Ayushmann is the man of the moment

With his ability to blur the lines between the reel and real, Ayushmann Khurrana is on a golden run, writes RAJIV VIJAYAKAR

ON A ROLL Ayushmann Khurrana

It’s been over seven years since his debut as an actor as well as a singer and co-composer in Vicky Donor. A lot of cinematic water has flowed under his bridge since, some murky, and some clear and sparkling, like Dum Laga Ke Haisha. However, despite his uniformly decent performances even in mediocre films, Ayushmann stuck to his guns about the kind of cinema he wished to do.

The turn in the tide came in 2017 when both his films, released within weeks of each other, became hits — Bareilly Ki Barfi and Shubh Mangal Saavdhan. With this, Ayushmann completed a trilogy of socially-oriented films: his debut on sperm donation, Dum Laga… on obesity in a lovely spouse, and Shubh… on impotency. 2018 brought fresh glories, with his first dark thriller in AndhaDhun and a mirror on late pregnancy in Badhai Ho.

The success of four releases in a row not only motivated Ayushmann to continue full-speed along his chosen path but also gave him the commercial leeway to do so. The perception today is that if Ayushmann is starring in a film, it must be a good one. And that is an achievement.

Coming up are the quirky family comedy Gulabo Sitabo with Amitabh Bachchan, Bala on alopecia, Shubh Mangal Zyada Saavdhan on homosexuality, and Dream Girl, in which he plays a girl. Light, modest-budgeted films all, with great prospects for a changed audience. Just released is also Article 15, the hard-hitting Anubhav Sinha film on atrocities against Dalits. So when we enquire if this is the best phase of his career, apologising for the clichéd question, the actor guffaws and replies, “It is certainly not a bad question! I don’t know if this is the best or not, but it definitely is the most exciting phase of my career!” We also ask what is novel about the Shubh Mangal sequel’s theme of homosexuality, unlike his other such socially pioneering serio-comedies,. and he replies, “For the first time in a mainstream subject, you will not see caricatures.”

Socially conscious

Ayushmann gives full credit to the audience for the success of his films. “All my films have had a certain tonality with the message. And they have accepted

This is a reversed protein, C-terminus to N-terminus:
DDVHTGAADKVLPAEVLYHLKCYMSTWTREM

me,” he says simply. At the same time, the actor, who has been so versatile and yet so natural in every character he has essayed so far, also says that comparatively, he can
sleepwalk now through all the light roles he has done. “AndhaDhun had a dark premise, but my role was not hard-hitting. In Article 15 it is so. I am playing a cop for the first time — and a socially-conscious and conscientious one at that.”

Article 15 takes up the Dalit cause, so is it important to believe in the cause? “Well, Anubhav-sir narrated three subjects to me, one of which was a rom-com,”
smiles the actor. “He also told me he had this story. I asked him for a narration and told him that I wanted to do this film. He was surprised, and taken aback even
more when he came to know of my knowledge on the subject. And that was because I had read a lot on it when I was doing street theatre in my college
days.”

All for the cause

Ayushmann adds that the discrimination against Dalits is disturbing because it is a full 70 years after the Constitution that assures equality was framed.
“People have no idea about the situation in the country. This film will be an eye-opener. I adored Mulk, and with that film Anubhav-sir has come into his own,” he
says. “This is the real Anubhav-sir, not what we had seen in his early films. He is a man of strong opinions, which is a sign of a great filmmaker. His sensibilities are
varied and he understands the complexities of our country’s pluralistic society, which is both our greatest strength and weakness.”

He goes on, “So, to answer your question, for an actor it is important to believe in the cause. Otherwise, somewhere the performance will be calculated and not genuine.”
However, though the director was convinced about Ayushmann being the right man for the subject, Anubhav was not too sure about him passing off as a cop! “I had to do a look-test, and the wonder was that just wearing the uniform did wonders!” smiles the actor. Ayushmann reveals that he has an easy metabolism and so losing and gaining muscle was very easy. “The physical transformation was not difficult. The emotional one was. For, at a human level, you change,” he explains. “And for me, playing an intense cop was anyway tough, as I am quite a goofball in real life!”

Ayushmann’s cop act, as from the promos, has been compared to Amitabh Bachchan’s terrific turn in Zanjeer, but the actor points out that his references were real rather than reel cops! “Manoj Malviya from Delhi is an IPS officer and has been my friend for four years. I have seen him operate, and observed how he sits, talks and salutes. Did you know that the salutes we see being done in Hindi films are almost always wrong?” he laughs. After a long bad phase, how does he now look back at his innings? “It’s been gratifying, a great learning curve. Times have changed. The idea now is to break the rules!”

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